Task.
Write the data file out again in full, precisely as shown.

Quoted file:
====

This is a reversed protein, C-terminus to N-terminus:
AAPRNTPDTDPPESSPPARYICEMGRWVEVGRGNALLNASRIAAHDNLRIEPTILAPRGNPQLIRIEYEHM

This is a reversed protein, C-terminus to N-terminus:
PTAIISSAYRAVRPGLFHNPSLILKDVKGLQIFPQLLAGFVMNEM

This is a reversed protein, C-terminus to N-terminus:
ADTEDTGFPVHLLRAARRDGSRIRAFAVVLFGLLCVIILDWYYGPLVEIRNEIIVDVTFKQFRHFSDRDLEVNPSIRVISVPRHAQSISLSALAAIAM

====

This is a reversed protein, C-terminus to N-terminus:
AAPRNTPDTDPPESSPPARYICEMGRWVEVGRGNALLNASRIAAHDNLRIEPTILAPRGNPQLIRIEYEHM

This is a reversed protein, C-terminus to N-terminus:
PTAIISSAYRAVRPGLFHNPSLILKDVKGLQIFPQLLAGFVMNEM

This is a reversed protein, C-terminus to N-terminus:
ADTEDTGFPVHLLRAARRDGSRIRAFAVVLFGLLCVIILDWYYGPLVEIRNEIIVDVTFKQFRHFSDRDLEVNPSIRVISVPRHAQSISLSALAAIAM